5 thoughts on “Preaching Hell in a Tolerant Age

  1. Thanks for this post, Tony; you have given us an important topic to think through. I’ve read this idea before (that hell is simply letting the sinner have what he or she has desired all along) but never really reflected on the implications of it, especially for the Gospel and the character of God. I especially appreciated your last two paragraphs. It is very easy to hear ideas that sound good from men we respect and admire and start proclaiming those truths instead of what the Scripture actually teaches.

  2. I haven’t personally read the book. Like you, I am uncomfortable with this interpretation of the doctrine of hell, but it seems to me that you should read past page 83. Could it not be the case that he might clear this up later? I’m sorry, it just seems rather unfair to cease reading something over a disagreement and to then make a public criticism before digesting the whole of a person’s arguement. Imagine if I read everything in your last post, but decided to not read your conclusion, and then proceeded to write on my (theoretical) blog that you are out for the author. As I said, I personally disagree with him on this issue, I honestly have no reason to defend him, but in my opinion, you should finish the book. It is your (and my) right to disagree with him, but when publicly disagreeing with someone acknowledged to be a brother in Christ, they deserve genuine and sustained interaction, even at points of disagreement Apologies if this is offensive. I love the blog and have been blessed by your ministry.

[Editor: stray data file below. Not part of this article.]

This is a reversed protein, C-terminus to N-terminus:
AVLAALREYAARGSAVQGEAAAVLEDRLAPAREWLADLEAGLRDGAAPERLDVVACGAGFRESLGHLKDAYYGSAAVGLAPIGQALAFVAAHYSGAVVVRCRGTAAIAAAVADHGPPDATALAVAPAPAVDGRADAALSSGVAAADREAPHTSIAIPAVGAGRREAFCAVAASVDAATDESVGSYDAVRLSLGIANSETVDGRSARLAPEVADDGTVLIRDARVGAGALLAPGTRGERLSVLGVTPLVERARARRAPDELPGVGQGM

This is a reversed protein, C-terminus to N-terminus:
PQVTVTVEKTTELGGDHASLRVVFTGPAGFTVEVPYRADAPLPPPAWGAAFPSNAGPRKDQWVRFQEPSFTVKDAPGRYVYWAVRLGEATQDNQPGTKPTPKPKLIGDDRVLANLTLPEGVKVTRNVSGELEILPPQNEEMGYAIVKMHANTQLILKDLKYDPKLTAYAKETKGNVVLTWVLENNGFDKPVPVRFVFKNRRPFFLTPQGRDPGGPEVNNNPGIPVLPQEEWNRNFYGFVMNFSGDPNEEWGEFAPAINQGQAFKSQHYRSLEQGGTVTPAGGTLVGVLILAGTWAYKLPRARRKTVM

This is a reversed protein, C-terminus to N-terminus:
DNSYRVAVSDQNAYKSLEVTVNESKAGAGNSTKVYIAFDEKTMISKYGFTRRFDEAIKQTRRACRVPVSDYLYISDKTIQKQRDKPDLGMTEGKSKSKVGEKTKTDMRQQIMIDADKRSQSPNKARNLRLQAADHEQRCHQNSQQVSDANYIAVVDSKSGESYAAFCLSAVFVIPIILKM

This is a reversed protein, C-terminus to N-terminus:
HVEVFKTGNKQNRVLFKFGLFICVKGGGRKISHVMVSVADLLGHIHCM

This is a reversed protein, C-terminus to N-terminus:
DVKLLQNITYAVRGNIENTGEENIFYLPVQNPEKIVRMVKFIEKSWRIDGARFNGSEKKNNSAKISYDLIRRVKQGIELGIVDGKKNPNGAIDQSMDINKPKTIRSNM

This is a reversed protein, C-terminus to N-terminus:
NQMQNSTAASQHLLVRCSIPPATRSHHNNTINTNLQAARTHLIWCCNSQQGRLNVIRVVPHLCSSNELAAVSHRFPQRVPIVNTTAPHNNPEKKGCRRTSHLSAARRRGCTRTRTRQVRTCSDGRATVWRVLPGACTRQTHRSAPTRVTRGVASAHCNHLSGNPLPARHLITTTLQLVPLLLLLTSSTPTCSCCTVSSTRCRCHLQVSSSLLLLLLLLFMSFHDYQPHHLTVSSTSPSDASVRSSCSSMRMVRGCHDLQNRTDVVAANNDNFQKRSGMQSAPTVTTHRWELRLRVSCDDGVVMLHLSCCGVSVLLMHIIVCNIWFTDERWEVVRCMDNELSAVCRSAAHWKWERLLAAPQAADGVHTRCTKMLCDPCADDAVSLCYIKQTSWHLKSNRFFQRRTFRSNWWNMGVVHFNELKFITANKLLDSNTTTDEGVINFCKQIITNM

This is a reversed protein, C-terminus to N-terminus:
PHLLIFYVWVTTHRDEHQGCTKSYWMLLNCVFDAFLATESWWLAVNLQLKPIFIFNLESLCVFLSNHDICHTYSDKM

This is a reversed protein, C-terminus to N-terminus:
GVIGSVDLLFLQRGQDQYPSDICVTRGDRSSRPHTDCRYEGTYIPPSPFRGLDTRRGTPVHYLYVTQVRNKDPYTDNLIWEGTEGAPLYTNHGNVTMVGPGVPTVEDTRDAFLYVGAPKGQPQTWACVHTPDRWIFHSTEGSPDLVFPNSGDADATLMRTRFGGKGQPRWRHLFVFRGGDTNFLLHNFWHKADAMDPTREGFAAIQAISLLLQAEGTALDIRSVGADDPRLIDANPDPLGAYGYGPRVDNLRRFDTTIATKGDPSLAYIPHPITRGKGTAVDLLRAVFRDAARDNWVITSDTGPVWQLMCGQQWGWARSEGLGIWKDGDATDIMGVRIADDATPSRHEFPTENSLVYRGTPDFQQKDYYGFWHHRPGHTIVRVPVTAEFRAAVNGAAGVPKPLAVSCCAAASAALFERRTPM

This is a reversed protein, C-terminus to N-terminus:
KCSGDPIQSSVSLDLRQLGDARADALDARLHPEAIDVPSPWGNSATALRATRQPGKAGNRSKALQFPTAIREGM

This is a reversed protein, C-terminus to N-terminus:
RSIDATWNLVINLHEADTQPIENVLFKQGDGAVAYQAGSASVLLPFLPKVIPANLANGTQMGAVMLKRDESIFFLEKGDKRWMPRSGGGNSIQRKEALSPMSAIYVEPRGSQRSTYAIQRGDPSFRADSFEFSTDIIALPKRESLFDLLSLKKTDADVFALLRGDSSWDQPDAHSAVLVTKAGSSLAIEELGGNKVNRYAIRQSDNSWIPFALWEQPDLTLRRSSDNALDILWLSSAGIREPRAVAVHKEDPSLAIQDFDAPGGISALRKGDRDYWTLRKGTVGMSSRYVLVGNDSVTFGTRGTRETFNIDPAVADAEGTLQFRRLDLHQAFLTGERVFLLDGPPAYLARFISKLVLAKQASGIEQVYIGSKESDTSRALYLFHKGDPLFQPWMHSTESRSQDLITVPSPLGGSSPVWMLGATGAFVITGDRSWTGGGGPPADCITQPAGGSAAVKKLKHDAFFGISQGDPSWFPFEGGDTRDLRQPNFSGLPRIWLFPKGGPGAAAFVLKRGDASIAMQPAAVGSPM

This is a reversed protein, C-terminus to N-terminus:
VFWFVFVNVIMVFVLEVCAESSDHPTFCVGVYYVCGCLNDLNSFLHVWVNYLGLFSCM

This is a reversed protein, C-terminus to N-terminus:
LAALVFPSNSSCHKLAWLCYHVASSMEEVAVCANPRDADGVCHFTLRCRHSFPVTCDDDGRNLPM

3. Tony, thanks for posting this link but I wish you wouldn’t have taken the original post down. I think Tim’s comments on preaching condemnation in a post-modern culture are helpful, but I think your original post did a good job of addressing the errors in his fourth point (I don’t think the analogy that God’s wrath in sending someone to hell is comparable to a father hating the drunkard in his son works biblically at all!) as well as pointing out the dangers in moving away from biblical language and ideas in trying to connect with a cultural ideology. I hope the theological thrust of the post (maybe without the frustration with Keller’s book) reappears.

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